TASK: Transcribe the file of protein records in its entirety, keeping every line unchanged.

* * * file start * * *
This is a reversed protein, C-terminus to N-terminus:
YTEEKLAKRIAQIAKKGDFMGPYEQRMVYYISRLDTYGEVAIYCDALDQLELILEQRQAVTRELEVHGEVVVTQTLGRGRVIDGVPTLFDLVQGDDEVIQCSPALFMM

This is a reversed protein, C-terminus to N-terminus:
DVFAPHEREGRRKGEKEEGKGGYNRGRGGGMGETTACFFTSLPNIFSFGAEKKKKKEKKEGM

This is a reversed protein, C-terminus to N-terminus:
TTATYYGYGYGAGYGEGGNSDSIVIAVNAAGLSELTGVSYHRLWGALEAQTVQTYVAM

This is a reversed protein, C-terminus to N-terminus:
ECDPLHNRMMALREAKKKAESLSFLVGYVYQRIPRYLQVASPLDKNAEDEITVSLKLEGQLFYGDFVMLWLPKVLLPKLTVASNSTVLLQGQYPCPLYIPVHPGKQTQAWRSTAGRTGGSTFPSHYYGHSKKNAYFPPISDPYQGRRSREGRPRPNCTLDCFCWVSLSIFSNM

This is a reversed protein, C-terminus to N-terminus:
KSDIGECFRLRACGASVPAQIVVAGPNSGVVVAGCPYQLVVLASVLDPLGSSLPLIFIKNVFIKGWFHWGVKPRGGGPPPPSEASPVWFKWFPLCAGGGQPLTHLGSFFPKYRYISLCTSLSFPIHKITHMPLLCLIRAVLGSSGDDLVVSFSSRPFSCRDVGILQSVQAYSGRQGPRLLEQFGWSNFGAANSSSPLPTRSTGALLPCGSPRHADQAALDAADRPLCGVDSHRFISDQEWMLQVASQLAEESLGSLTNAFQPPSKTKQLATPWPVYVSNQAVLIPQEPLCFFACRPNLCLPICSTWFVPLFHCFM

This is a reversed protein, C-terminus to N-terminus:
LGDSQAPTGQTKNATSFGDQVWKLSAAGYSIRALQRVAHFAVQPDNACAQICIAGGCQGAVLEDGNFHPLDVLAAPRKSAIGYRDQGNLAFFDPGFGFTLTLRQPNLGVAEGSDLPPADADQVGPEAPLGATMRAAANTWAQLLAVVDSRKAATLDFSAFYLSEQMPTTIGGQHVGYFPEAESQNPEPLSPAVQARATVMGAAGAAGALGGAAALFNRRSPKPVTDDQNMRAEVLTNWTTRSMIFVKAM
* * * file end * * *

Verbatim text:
This is a reversed protein, C-terminus to N-terminus:
YTEEKLAKRIAQIAKKGDFMGPYEQRMVYYISRLDTYGEVAIYCDALDQLELILEQRQAVTRELEVHGEVVVTQTLGRGRVIDGVPTLFDLVQGDDEVIQCSPALFMM

This is a reversed protein, C-terminus to N-terminus:
DVFAPHEREGRRKGEKEEGKGGYNRGRGGGMGETTACFFTSLPNIFSFGAEKKKKKEKKEGM

This is a reversed protein, C-terminus to N-terminus:
TTATYYGYGYGAGYGEGGNSDSIVIAVNAAGLSELTGVSYHRLWGALEAQTVQTYVAM

This is a reversed protein, C-terminus to N-terminus:
ECDPLHNRMMALREAKKKAESLSFLVGYVYQRIPRYLQVASPLDKNAEDEITVSLKLEGQLFYGDFVMLWLPKVLLPKLTVASNSTVLLQGQYPCPLYIPVHPGKQTQAWRSTAGRTGGSTFPSHYYGHSKKNAYFPPISDPYQGRRSREGRPRPNCTLDCFCWVSLSIFSNM

This is a reversed protein, C-terminus to N-terminus:
KSDIGECFRLRACGASVPAQIVVAGPNSGVVVAGCPYQLVVLASVLDPLGSSLPLIFIKNVFIKGWFHWGVKPRGGGPPPPSEASPVWFKWFPLCAGGGQPLTHLGSFFPKYRYISLCTSLSFPIHKITHMPLLCLIRAVLGSSGDDLVVSFSSRPFSCRDVGILQSVQAYSGRQGPRLLEQFGWSNFGAANSSSPLPTRSTGALLPCGSPRHADQAALDAADRPLCGVDSHRFISDQEWMLQVASQLAEESLGSLTNAFQPPSKTKQLATPWPVYVSNQAVLIPQEPLCFFACRPNLCLPICSTWFVPLFHCFM

This is a reversed protein, C-terminus to N-terminus:
LGDSQAPTGQTKNATSFGDQVWKLSAAGYSIRALQRVAHFAVQPDNACAQICIAGGCQGAVLEDGNFHPLDVLAAPRKSAIGYRDQGNLAFFDPGFGFTLTLRQPNLGVAEGSDLPPADADQVGPEAPLGATMRAAANTWAQLLAVVDSRKAATLDFSAFYLSEQMPTTIGGQHVGYFPEAESQNPEPLSPAVQARATVMGAAGAAGALGGAAALFNRRSPKPVTDDQNMRAEVLTNWTTRSMIFVKAM